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Dougie Hamilton, Ryan Strome, Brett Ritchie and their teammates are off to Finland Saturday for a training camp that will, among other things, help them adjust to the 13-hour time change between Western Canada and Ufa, Russia, where the 2013 tournament will be held. (TODD KOROL/REUTERS)
Dougie Hamilton, Ryan Strome, Brett Ritchie and their teammates are off to Finland Saturday for a training camp that will, among other things, help them adjust to the 13-hour time change between Western Canada and Ufa, Russia, where the 2013 tournament will be held. (TODD KOROL/REUTERS)

ERIC DUHATSCHEK

World Junior loss to Russia motivates Canada's Strome Add to ...

It is hard to imagine how someone who averaged almost three points a game in November could get lost in the shuffle, but such is the nature of Canada’s 2013 world junior team, where Ryan Strome of the Niagara IceDogs flew under the radar during this week’s tryout camp.

In part, that was because Strome’s place on the team was secured early. Because of their experience and pedigrees, a handful of 19-year-old high draft choices – from centre Ryan Nugent-Hopkins to defenceman Dougie Hamilton and including the high-scoring Strome – were essentially conceded spots on the team. They played the intrasquad game, but watched the exhibitions as coach Steve Spott sifted through all the players on the bubble.

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Their time to shine is coming now, with the team on its way to Finland Saturday for a training camp that will, among other things, help them adjust to the 13-hour time change between Western Canada and Ufa, Russia, where the 2013 tournament will be held.

Strome is a New York Islanders draft choice, the fifth player taken in 2011, the same draft where Nugent-Hopkins went No. 1. While Nugent-Hopkins advanced directly to the NHL last year, Strome returned to junior, played for Canada in the 2012 tournament, and has a bronze medal to show for his efforts.

But this time around, thanks in part to the NHL lockout, he has a second chance to go for gold and is ready to make the most of it.

“Just the feeling of standing on the blueline after we lost to the Russians, it really is a terrible feeling,” Strome said when asked what motivates him this time. “It doesn’t go away very quickly. So hopefully the guys that were there last year can remember that feeling and use it to our advantage this year.”

Canada got down to its 23-man roster on Thursday evening, with two 17-year-olds, Nathan MacKinnon and Jonathan Drouin, making the grade along with an undrafted 19-year-old, J.C. Lipon of the Kamloops Blazers. Of the remaining 20 players, 10 are former NHL first-rounders, which gives Spott one of the most talented and experienced teams since, well, since the 2004-05 NHL lockout.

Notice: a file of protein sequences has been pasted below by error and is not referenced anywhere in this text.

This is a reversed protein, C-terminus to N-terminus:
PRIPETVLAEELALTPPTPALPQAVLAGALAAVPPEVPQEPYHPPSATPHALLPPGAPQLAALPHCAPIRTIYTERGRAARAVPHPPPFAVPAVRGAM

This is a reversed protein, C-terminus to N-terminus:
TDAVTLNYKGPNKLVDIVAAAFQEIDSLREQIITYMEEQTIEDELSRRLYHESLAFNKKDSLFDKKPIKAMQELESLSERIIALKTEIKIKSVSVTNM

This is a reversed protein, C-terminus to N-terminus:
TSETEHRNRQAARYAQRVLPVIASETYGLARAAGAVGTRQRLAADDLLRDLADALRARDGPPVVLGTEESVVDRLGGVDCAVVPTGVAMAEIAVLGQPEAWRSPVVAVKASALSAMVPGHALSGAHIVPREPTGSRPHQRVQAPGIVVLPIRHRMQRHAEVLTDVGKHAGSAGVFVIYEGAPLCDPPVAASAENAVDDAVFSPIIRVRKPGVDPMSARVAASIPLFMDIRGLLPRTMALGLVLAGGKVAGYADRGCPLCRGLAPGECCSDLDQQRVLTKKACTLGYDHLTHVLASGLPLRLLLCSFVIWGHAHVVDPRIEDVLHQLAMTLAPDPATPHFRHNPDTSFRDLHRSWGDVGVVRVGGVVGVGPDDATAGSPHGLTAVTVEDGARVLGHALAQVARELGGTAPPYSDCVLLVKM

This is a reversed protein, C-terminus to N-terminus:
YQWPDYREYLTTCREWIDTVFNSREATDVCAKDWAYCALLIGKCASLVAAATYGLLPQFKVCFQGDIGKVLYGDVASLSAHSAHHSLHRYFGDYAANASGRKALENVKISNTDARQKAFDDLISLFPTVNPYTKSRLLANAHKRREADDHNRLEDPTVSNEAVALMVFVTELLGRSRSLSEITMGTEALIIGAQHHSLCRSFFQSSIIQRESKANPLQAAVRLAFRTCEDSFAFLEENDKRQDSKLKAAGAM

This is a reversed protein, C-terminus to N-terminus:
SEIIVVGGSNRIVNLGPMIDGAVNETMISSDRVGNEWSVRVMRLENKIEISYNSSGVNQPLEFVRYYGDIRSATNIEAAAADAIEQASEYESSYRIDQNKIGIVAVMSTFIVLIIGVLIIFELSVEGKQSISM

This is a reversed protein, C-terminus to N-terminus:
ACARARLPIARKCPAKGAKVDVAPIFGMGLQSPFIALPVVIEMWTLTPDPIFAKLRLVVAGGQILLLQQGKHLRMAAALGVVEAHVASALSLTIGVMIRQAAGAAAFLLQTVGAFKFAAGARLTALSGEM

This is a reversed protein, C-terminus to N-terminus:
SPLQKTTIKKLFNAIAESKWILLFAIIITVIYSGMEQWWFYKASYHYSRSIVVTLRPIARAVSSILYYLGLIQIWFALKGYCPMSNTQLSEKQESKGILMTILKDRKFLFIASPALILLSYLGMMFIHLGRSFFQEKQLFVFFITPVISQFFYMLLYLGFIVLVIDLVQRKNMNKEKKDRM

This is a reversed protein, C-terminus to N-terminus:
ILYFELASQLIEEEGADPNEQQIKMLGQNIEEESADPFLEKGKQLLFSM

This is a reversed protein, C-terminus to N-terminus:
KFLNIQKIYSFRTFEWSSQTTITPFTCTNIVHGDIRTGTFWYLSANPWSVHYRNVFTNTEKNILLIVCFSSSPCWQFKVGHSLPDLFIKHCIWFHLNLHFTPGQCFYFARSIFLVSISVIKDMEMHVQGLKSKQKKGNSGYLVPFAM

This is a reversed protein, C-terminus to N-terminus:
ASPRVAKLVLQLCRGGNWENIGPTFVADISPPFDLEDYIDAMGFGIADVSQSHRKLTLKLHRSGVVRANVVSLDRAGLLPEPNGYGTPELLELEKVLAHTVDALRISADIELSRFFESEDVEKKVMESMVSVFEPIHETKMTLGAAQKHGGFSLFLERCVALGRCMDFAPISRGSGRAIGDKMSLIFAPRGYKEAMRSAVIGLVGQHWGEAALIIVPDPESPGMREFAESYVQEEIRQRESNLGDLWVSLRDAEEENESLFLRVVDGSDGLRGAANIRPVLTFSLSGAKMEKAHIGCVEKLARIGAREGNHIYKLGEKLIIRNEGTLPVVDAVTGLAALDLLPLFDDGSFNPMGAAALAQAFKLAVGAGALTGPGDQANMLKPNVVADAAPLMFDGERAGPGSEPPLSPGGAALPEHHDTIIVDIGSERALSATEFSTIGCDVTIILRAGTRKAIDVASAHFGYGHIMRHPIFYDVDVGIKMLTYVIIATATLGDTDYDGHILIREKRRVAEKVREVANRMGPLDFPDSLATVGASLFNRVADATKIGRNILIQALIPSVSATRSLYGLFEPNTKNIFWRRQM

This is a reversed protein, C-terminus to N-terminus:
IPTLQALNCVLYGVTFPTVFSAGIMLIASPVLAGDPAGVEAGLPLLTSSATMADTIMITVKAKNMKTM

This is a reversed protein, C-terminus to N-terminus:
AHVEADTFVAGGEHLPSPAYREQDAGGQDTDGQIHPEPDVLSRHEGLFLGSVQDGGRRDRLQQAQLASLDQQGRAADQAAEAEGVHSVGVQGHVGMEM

Strome has been on a scoring roll of late – his 62 points in 32 games leads all Canadian Hockey League players in scoring. It is a development he traces back to the low point of his junior season, a game against the Barrie Colts at the end of October in which he was held without a point.

“I didn’t play a very good game,” Strome recalled. “I remember going home after the game and talking to my dad. I think that was the low point in my career, and one of my worst games. I think I just looked back at that and thought, ‘I want to get better each day.’ I was working hard in practice, but I had to push myself to an extra level. When I did that, the results started coming and I just haven’t slowed down since then.”

Playing in Russia adds a new element to the tournament after the last three years, when Canada played in a border city, Buffalo, and then twice before loud, loyal home crowds. That can be both a good and a bad thing, and according to goalie coach Ron Tugnutt, there may actually be less pressure this time around because Canada is going on the road, to a faraway place, with fewer distractions.

“I myself am looking very forward to getting over there, just because there’s a lot less phones and stuff like that,” Tugnutt said. “We love the coverage that we get, but they won’t be seeing as much of themselves on TV. We’re kind of our own little island now and I think this’ll be good for us.”

“Everywhere you are is different,” Strome said. “This is a new team, new faces, new coaches and obviously a new element being over there. But really, there are no excuses. It comes down to play on the ice. Hockey Canada takes care of everything for us. We just have to worry about playing.”

Strome thought he played “all right for an 18-year-old” last year, but says: “I think I would want to be better this year.

“There are obviously a lot of scorers here this year – tons of skill, tons of scoring, tons of offence. I think they’re really looking for guys to play both ends of the ice and have confidence in you. That’s what the coaches are looking for.”

And if the current NHL lockout ends, what happens to Strome?

“I’m really only thinking about today, tomorrow and the next day,” Strome said. “Everything else is out of our control. I wish we could control the situation, but we can’t. Everyone here will tell you, this is the task at end. Everyone’s excited about being here. We’re going to take things day by day and see what happens.”

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